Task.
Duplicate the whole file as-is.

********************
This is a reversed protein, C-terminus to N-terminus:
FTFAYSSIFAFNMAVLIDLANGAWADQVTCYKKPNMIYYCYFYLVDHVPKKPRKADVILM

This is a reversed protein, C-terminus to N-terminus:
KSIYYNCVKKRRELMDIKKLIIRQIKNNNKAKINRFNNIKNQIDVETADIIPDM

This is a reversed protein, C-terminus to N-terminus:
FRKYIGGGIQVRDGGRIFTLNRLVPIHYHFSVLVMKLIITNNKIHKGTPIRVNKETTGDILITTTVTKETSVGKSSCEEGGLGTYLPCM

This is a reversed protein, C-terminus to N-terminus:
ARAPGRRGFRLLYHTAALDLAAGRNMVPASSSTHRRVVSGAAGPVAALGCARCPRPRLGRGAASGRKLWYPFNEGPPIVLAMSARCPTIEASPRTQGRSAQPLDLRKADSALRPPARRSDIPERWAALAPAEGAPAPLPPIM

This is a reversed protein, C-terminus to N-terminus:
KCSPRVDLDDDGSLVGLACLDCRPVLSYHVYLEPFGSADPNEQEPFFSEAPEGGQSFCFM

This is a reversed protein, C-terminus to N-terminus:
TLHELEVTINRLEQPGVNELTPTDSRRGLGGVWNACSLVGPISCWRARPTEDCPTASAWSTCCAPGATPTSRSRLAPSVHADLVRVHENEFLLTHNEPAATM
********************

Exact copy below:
This is a reversed protein, C-terminus to N-terminus:
FTFAYSSIFAFNMAVLIDLANGAWADQVTCYKKPNMIYYCYFYLVDHVPKKPRKADVILM

This is a reversed protein, C-terminus to N-terminus:
KSIYYNCVKKRRELMDIKKLIIRQIKNNNKAKINRFNNIKNQIDVETADIIPDM

This is a reversed protein, C-terminus to N-terminus:
FRKYIGGGIQVRDGGRIFTLNRLVPIHYHFSVLVMKLIITNNKIHKGTPIRVNKETTGDILITTTVTKETSVGKSSCEEGGLGTYLPCM

This is a reversed protein, C-terminus to N-terminus:
ARAPGRRGFRLLYHTAALDLAAGRNMVPASSSTHRRVVSGAAGPVAALGCARCPRPRLGRGAASGRKLWYPFNEGPPIVLAMSARCPTIEASPRTQGRSAQPLDLRKADSALRPPARRSDIPERWAALAPAEGAPAPLPPIM

This is a reversed protein, C-terminus to N-terminus:
KCSPRVDLDDDGSLVGLACLDCRPVLSYHVYLEPFGSADPNEQEPFFSEAPEGGQSFCFM

This is a reversed protein, C-terminus to N-terminus:
TLHELEVTINRLEQPGVNELTPTDSRRGLGGVWNACSLVGPISCWRARPTEDCPTASAWSTCCAPGATPTSRSRLAPSVHADLVRVHENEFLLTHNEPAATM